Judicial review of assessments refused
2010 case note - confirms that judicial review of assessments is only available in exceptional circumstances - conscious maladministration, abuse of process.
The Commissioner successfully appealed against the refusal of the High Court to strike out the taxpayer's judicial review claim in respect of certain assessments. The conscious maladministration complained of by the taxpayer was not found and this did not affect the validity of the assessments.
Impact of decision
This case confirms that judicial review of assessments is only available in exceptional circumstances. Conscious maladministration is a possible exceptional circumstance that allows judicial review but it must be such that it invalidates the assessments made.
Two appeals were heard together. The first was an appeal by the taxpayer against a decision of an associate judge to dismiss its application to set aside the Commissioner's statutory demand. The second was an appeal by the Commissioner against the refusal of the High Court to strike out the taxpayer's judicial review claim as disclosing no reasonable cause of action and as an abuse of process.
The statutory demand was attacked on the basis that the Commissioner's default assessments were wrong and that the taxpayer had filed judicial review proceedings to have those assessments quashed. The central allegation in the judicial review of the assessments was that the Commissioner was knowingly in possession of taxpayer documents that he had repeatedly and falsely denied possessing and which the taxpayer required in order to file its tax returns.
The Court applied its decision in Westpac Banking Corporation v CIR  NZCA 24. The Court held that as a general rule, the proper process for challenging tax assessments is contained in Part 8A of the Tax Administration Act 1994. Judicial review of assessments is permitted only in exceptional circumstances and may be available in cases of conscious maladministration. Where there are no such exceptional circumstances judicial review proceedings may be an abuse of process.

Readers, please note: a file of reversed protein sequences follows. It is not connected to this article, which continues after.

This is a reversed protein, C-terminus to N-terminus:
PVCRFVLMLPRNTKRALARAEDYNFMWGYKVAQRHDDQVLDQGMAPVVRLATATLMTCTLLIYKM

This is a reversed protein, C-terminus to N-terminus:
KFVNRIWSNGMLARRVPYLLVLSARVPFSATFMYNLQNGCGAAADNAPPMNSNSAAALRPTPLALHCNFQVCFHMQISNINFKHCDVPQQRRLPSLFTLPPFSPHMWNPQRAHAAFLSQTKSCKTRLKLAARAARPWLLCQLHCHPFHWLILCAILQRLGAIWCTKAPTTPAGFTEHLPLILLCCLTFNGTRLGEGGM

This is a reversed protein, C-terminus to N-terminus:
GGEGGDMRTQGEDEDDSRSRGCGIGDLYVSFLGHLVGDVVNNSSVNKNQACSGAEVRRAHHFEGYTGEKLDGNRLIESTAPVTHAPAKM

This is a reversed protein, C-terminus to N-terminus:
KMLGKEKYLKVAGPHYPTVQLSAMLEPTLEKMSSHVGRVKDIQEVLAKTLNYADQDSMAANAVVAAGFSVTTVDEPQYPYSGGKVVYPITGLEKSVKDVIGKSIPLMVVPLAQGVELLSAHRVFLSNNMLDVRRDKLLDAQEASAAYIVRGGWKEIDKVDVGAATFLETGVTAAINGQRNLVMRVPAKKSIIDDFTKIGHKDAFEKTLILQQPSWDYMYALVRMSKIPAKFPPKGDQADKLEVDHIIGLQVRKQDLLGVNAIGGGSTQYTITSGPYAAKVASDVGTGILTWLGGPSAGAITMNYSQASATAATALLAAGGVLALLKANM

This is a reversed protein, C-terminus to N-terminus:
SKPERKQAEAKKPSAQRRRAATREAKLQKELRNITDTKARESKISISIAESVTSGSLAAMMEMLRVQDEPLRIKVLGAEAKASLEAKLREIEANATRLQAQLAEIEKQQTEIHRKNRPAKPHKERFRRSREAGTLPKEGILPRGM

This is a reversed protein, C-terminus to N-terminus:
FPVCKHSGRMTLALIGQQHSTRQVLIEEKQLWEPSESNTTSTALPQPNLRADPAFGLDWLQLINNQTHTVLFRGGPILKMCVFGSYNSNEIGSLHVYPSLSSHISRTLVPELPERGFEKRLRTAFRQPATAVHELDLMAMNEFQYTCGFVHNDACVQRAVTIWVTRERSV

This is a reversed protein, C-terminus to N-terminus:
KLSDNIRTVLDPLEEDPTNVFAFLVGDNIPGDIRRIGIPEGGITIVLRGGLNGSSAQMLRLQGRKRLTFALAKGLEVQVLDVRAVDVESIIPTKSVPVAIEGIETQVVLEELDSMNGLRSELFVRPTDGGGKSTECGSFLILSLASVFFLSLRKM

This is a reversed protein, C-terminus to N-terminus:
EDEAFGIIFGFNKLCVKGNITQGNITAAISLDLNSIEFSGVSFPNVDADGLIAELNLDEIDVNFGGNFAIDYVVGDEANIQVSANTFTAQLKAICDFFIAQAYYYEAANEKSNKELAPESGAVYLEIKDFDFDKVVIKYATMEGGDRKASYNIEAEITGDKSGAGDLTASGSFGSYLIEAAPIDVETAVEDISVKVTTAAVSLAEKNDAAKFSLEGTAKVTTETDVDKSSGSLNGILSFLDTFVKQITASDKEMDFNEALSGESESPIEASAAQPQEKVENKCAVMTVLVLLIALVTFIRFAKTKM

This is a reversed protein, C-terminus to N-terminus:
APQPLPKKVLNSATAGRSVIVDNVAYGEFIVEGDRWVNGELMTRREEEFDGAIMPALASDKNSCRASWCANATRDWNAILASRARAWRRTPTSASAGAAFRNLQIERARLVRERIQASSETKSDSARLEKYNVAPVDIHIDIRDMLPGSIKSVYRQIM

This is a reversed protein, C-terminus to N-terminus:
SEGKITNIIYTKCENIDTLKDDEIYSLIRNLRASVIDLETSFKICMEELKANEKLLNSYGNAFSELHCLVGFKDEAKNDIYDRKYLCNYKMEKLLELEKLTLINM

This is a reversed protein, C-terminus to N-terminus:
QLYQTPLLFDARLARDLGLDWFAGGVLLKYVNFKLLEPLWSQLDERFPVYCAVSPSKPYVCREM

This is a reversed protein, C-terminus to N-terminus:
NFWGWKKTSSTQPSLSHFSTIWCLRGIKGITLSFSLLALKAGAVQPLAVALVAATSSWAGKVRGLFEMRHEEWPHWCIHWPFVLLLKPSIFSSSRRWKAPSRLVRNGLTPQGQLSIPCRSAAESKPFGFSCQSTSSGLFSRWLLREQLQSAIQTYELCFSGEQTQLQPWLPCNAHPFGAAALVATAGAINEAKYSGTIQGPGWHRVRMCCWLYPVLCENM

The Court held that in order to succeed on the ground of conscious maladministration there must be behaviour sufficiently egregious as to invalidate an assessment. The act complained of in this case was that the Commissioner had failed to disclose to the taxpayer certain documents, not that the Commissioner had failed to take them into account in making his assessment. There was no basis on which it could be said that the officer that made the assessments did not honestly believe that the assessments reflected the taxpayer's true liability.
The Court concluded that the allegations as pleaded did not come within the Westpac test for exceptional circumstances. The Commissioner's appeal was allowed and the judicial review proceedings were held to be an abuse of process and were struck out.
That finding meant that the taxpayer could not dispute the amount in Part 8A proceedings because the time limit had elapsed. There was therefore no arguable basis to dispute the sum claimed in the statutory demand. Accordingly the taxpayer's appeal against the decision to refuse to set aside the statutory demand was also dismissed.
Companies Act 1993, Judicature Amendment Act 1972